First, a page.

The mosque was built overlooking a vast complex of shops whose rent used to financially support the mosque complex. The main dome of the mosque rests on four semi-domes and the design of the building is that of an octagon inscribed in a rectangle. Galleries are present to the north and south of the main room, and these are supported by marble columns and pillars.

Why You Should Visit:
Stunning mosque demonstrating some of the greatest Ottoman architecture and tile work of the classic period.
Tricky entrance on a 2nd floor, through a small gate and a short stair, but once you make it to the front you get fascinated.

Entry is free, but as expected – shoes off before entering and head scarves for the women.
The mosque is right beside the Spice Market, so it's very easy to visit the two spots in one morning/afternoon.

Opening Hours:
Daily: 10am-6pm
Suleymaniye Mosque

3) Suleymaniye Mosque (must see)

Built for Suleiman “The Magnificent” by the famous imperial architect Mimar Sinan in 1557, the Süleymaniye Mosque is modeled in part on the Hagia Sofia, and in part on a Byzantine basilica, in order to reflect the grandeur of the city’s past architectural monuments.

In 1660, the Süleymaniye Mosque was ravaged by fire and was restored by Mehmet IV. Unfortunately, that restoration work had changed the mosque into a baroque-style structure and ruined the original architecture. The mosque has undergone many restorations ever since. Today it is one of the most popular tourist sites in Istanbul.

The mosque complex consists of a caravanserai, an imaret (public kitchen), a madrassa (Islamic school), a hospital and a hammam (Turkish bath). The public kitchen was constructed to serve food to the poor. The gardens behind the mosque consist of Turbe (tombs) of the great Sultan Suleiman, his wife Roxelana, his mother Dilasub Saliham, his daughter Mihrimah and his sister Asiye. The tombs are fashioned on the Dome of the Rock in Jerusalem. The mosque is distinct from others as it contains the tomb of the great architect Sinan, designed by the occupant himself.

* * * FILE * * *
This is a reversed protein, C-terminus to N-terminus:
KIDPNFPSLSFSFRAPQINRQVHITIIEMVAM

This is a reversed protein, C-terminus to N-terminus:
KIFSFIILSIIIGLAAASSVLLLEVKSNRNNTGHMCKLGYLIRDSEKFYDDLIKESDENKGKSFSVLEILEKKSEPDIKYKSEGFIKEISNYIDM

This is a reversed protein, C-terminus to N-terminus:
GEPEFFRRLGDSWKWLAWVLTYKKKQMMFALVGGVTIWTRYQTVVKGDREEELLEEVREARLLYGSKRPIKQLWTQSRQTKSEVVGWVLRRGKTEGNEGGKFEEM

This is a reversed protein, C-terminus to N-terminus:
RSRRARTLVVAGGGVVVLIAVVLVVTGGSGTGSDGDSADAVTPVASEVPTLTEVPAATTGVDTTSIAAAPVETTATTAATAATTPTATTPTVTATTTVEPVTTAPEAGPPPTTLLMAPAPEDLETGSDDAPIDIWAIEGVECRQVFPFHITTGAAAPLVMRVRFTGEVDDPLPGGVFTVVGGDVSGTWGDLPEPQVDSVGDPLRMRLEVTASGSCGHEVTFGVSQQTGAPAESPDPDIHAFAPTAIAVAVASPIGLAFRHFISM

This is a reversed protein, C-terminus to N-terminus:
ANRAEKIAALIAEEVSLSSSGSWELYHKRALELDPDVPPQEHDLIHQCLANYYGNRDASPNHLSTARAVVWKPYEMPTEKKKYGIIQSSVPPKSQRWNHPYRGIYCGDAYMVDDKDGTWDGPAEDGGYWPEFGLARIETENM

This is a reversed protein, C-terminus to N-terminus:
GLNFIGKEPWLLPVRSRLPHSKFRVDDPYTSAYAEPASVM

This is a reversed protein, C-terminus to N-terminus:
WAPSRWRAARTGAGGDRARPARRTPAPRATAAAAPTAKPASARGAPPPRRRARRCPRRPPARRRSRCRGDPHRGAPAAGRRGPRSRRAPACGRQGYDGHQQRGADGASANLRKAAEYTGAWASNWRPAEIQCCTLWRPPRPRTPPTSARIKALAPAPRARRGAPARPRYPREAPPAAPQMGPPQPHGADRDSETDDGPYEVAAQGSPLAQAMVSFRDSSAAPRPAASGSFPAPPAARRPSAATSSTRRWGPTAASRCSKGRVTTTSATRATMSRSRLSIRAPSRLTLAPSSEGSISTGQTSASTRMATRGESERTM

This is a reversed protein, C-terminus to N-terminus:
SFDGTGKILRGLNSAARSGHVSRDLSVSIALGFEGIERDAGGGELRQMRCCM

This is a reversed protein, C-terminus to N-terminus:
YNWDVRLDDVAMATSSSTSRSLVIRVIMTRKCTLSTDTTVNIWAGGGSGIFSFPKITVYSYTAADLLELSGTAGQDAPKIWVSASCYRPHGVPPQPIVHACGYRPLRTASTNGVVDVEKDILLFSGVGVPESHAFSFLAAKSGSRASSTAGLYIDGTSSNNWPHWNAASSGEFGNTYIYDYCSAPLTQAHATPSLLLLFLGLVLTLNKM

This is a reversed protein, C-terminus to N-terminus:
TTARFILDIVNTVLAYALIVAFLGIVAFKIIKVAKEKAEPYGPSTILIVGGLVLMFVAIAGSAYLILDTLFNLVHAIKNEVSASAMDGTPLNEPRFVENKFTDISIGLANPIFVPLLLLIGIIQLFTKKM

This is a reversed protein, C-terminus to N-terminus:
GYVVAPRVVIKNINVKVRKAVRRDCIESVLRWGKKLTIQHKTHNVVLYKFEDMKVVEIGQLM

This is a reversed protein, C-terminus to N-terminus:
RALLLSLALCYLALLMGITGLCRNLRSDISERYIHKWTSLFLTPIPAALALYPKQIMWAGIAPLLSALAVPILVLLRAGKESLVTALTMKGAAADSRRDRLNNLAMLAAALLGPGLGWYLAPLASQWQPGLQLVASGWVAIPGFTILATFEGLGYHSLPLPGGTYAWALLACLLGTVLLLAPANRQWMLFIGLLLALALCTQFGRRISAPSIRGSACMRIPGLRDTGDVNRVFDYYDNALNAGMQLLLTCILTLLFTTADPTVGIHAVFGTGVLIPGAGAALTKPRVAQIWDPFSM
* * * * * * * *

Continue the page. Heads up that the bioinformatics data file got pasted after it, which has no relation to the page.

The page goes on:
Why You Should Visit:
Great picturesque neighborhood, fewer tourists, sensational views of the city and quite a peaceful and solemn overall experience.

To really enjoy the views, go down and find some restaurants on the rooftops of the buildings close to the mosque.
If you have trouble walking up and down, consider renting a (reliable) taxi cab or plan your ascent/descent accordingly.

Opening Hours:
Daily: 10am-6pm
Bayezid II Mosque

4) Bayezid II Mosque

The Bayezid Mosque is an Ottoman imperial mosque located near the ruins of the Forum of Theodosius in Bayezid Square in Istanbul. Commissioned by the Ottoman Sultan Bayezid II, it was one of the largest mosque complexes erected after the conquest of Istanbul.

The complex consists of a madrassah (Islamic school), imaret (public kitchen), shops and a hammam (Turkish bath). The shops and the kitchen were designed by famous imperial architect Mimar Sinan, and the rental proceeds from them were used to support the mosque. Presently, the kitchen premises accommodate the State Library of Istanbul.

The interior of the mosque has been fashioned after the Hagia Sophia, but on a much smaller scale. The architectural style is classic Ottoman and, unlike the Fatih Mosque – repeatedly damaged by earthquakes, the Bayezid Mosque has never undergone any major renovations, except for minor repairs to the dome and minarets done in 1573-74 following an earthquake, and also to the minarets – after a fire – in 1767.

Behind the mosque, there is a garden holding the tombs of Sultan Bayezid II, his daughter Selcuk Hatun, and Grand Vizier Koca Mustafa Resid Pasha.
Bodrum Mosque

5) Bodrum Mosque